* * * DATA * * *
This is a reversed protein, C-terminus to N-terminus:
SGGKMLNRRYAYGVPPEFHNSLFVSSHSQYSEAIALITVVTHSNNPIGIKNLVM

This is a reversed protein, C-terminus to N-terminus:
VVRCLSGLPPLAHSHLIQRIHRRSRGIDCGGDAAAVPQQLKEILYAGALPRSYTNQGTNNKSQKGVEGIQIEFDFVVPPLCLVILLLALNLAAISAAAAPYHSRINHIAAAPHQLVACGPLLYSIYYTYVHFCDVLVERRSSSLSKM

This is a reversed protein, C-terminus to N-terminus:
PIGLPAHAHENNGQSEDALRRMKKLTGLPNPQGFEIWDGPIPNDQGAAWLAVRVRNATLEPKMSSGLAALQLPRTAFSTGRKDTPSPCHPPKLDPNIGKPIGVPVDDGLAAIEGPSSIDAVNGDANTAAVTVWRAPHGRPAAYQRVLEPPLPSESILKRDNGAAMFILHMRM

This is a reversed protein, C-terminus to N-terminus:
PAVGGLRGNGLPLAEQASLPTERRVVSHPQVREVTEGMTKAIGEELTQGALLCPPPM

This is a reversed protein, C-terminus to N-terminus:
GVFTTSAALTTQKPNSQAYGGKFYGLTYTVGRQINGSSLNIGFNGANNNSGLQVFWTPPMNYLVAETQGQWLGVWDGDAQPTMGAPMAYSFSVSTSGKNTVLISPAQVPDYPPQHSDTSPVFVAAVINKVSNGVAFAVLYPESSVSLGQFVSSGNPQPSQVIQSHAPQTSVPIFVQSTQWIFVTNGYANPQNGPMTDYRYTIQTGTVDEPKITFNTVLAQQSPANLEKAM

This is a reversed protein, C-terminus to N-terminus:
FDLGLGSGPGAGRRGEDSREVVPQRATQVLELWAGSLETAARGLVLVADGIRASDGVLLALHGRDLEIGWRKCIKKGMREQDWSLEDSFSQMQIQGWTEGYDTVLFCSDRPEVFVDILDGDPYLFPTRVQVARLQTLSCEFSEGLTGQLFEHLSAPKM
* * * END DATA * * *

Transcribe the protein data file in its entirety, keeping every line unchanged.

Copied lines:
This is a reversed protein, C-terminus to N-terminus:
SGGKMLNRRYAYGVPPEFHNSLFVSSHSQYSEAIALITVVTHSNNPIGIKNLVM

This is a reversed protein, C-terminus to N-terminus:
VVRCLSGLPPLAHSHLIQRIHRRSRGIDCGGDAAAVPQQLKEILYAGALPRSYTNQGTNNKSQKGVEGIQIEFDFVVPPLCLVILLLALNLAAISAAAAPYHSRINHIAAAPHQLVACGPLLYSIYYTYVHFCDVLVERRSSSLSKM

This is a reversed protein, C-terminus to N-terminus:
PIGLPAHAHENNGQSEDALRRMKKLTGLPNPQGFEIWDGPIPNDQGAAWLAVRVRNATLEPKMSSGLAALQLPRTAFSTGRKDTPSPCHPPKLDPNIGKPIGVPVDDGLAAIEGPSSIDAVNGDANTAAVTVWRAPHGRPAAYQRVLEPPLPSESILKRDNGAAMFILHMRM

This is a reversed protein, C-terminus to N-terminus:
PAVGGLRGNGLPLAEQASLPTERRVVSHPQVREVTEGMTKAIGEELTQGALLCPPPM

This is a reversed protein, C-terminus to N-terminus:
GVFTTSAALTTQKPNSQAYGGKFYGLTYTVGRQINGSSLNIGFNGANNNSGLQVFWTPPMNYLVAETQGQWLGVWDGDAQPTMGAPMAYSFSVSTSGKNTVLISPAQVPDYPPQHSDTSPVFVAAVINKVSNGVAFAVLYPESSVSLGQFVSSGNPQPSQVIQSHAPQTSVPIFVQSTQWIFVTNGYANPQNGPMTDYRYTIQTGTVDEPKITFNTVLAQQSPANLEKAM

This is a reversed protein, C-terminus to N-terminus:
FDLGLGSGPGAGRRGEDSREVVPQRATQVLELWAGSLETAARGLVLVADGIRASDGVLLALHGRDLEIGWRKCIKKGMREQDWSLEDSFSQMQIQGWTEGYDTVLFCSDRPEVFVDILDGDPYLFPTRVQVARLQTLSCEFSEGLTGQLFEHLSAPKM